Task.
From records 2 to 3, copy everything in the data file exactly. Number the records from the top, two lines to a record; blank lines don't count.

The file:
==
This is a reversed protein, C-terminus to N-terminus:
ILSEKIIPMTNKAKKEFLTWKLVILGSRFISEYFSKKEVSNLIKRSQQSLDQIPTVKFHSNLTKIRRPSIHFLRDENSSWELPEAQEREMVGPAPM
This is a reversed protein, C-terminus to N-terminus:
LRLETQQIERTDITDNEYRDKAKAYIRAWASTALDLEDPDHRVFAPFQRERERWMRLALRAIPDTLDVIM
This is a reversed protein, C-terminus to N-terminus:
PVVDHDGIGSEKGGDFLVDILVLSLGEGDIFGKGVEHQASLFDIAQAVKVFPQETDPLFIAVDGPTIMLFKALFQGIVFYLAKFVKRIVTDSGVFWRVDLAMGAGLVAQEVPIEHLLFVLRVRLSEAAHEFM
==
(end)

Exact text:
This is a reversed protein, C-terminus to N-terminus:
LRLETQQIERTDITDNEYRDKAKAYIRAWASTALDLEDPDHRVFAPFQRERERWMRLALRAIPDTLDVIM
This is a reversed protein, C-terminus to N-terminus:
PVVDHDGIGSEKGGDFLVDILVLSLGEGDIFGKGVEHQASLFDIAQAVKVFPQETDPLFIAVDGPTIMLFKALFQGIVFYLAKFVKRIVTDSGVFWRVDLAMGAGLVAQEVPIEHLLFVLRVRLSEAAHEFM